Friday, November 3, 2017

Murder X 5 – 5+ Crime Novel Gift Ideas

With Thanksgiving coming up in the USA – please take the chance to give us five titles or criminally good books you think would make great gifts…and tell us for whom they’d be suitable.

by Paul D. Marks

Only five? There’s so damn many good mystery-crime books out there cutting a list down to five is, well, criminal. I also run the risk of being repetitive since I’ve probably mentioned some of these books here in the context of other questions. For this week’s question I’ll stick just to crime/mystery novels. And my tastes probably tend to run to darker, harder-edged stories.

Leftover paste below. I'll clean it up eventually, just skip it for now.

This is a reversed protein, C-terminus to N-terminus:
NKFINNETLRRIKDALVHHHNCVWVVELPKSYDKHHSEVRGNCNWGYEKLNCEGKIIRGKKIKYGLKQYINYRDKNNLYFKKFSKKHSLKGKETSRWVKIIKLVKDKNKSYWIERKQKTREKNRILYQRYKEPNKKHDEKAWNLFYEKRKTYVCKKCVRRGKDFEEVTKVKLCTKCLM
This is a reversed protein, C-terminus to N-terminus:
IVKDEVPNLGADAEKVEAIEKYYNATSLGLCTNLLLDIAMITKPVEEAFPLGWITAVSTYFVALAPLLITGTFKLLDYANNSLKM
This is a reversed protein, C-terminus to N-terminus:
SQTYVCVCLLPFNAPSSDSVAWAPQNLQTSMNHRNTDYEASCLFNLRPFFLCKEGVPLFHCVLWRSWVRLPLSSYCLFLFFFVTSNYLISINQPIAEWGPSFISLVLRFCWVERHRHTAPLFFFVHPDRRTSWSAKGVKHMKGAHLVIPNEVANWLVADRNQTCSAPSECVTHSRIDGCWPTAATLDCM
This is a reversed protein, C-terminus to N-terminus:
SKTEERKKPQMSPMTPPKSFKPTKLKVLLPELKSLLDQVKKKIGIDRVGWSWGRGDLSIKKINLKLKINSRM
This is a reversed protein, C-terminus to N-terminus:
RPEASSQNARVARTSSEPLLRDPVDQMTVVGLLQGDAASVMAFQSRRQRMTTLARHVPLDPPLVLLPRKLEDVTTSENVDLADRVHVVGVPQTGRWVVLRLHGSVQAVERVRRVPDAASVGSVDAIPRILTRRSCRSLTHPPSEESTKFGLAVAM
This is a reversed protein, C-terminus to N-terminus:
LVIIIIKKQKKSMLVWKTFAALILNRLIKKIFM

The Poet: Michael Connelly is probably best known for the Bosch books. And I’m among Bosch’s fans. But I’d have to say my favorite Connelly book is the stand-alone The Poet (1996), though Jack McEvoy, the main character does appear in other books. The story follows reporter McEvoy as he investigates a string of cop suicides, including his own brother’s and ends up going down a hellish spiral into a world of pedophiles. It also introduces FBI agent Rachel Walling, who shows up in other Connelly novels. The Poet is dark and unsettling, but I think the reason I like it so much is that it is so well plotted, with a lot of twists and turns, and that it really keeps you on edge the whole time. I think this story is for anyone who likes a good crime yarn, but it’s not for the squeamish.